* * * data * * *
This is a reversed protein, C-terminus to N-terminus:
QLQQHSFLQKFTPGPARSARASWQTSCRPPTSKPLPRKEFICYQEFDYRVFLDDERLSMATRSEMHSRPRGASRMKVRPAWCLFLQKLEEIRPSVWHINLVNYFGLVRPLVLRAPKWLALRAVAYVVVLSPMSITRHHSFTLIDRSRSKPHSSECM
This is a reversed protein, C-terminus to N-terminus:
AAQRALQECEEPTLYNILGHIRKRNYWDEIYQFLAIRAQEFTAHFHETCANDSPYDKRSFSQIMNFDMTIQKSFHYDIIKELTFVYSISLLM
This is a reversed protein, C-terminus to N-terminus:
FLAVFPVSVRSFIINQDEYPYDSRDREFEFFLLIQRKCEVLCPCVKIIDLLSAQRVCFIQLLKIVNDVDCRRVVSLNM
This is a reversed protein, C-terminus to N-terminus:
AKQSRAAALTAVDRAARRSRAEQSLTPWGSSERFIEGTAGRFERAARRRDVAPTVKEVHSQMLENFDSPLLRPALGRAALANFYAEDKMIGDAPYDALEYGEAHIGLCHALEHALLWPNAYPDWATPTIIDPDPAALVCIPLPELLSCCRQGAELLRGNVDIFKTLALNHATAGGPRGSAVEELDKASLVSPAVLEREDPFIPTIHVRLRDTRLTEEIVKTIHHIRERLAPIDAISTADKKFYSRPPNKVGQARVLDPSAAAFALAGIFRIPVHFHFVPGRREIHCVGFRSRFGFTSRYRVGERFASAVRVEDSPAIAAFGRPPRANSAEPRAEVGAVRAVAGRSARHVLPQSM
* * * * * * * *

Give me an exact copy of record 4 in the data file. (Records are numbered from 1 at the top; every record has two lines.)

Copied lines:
This is a reversed protein, C-terminus to N-terminus:
AKQSRAAALTAVDRAARRSRAEQSLTPWGSSERFIEGTAGRFERAARRRDVAPTVKEVHSQMLENFDSPLLRPALGRAALANFYAEDKMIGDAPYDALEYGEAHIGLCHALEHALLWPNAYPDWATPTIIDPDPAALVCIPLPELLSCCRQGAELLRGNVDIFKTLALNHATAGGPRGSAVEELDKASLVSPAVLEREDPFIPTIHVRLRDTRLTEEIVKTIHHIRERLAPIDAISTADKKFYSRPPNKVGQARVLDPSAAAFALAGIFRIPVHFHFVPGRREIHCVGFRSRFGFTSRYRVGERFASAVRVEDSPAIAAFGRPPRANSAEPRAEVGAVRAVAGRSARHVLPQSM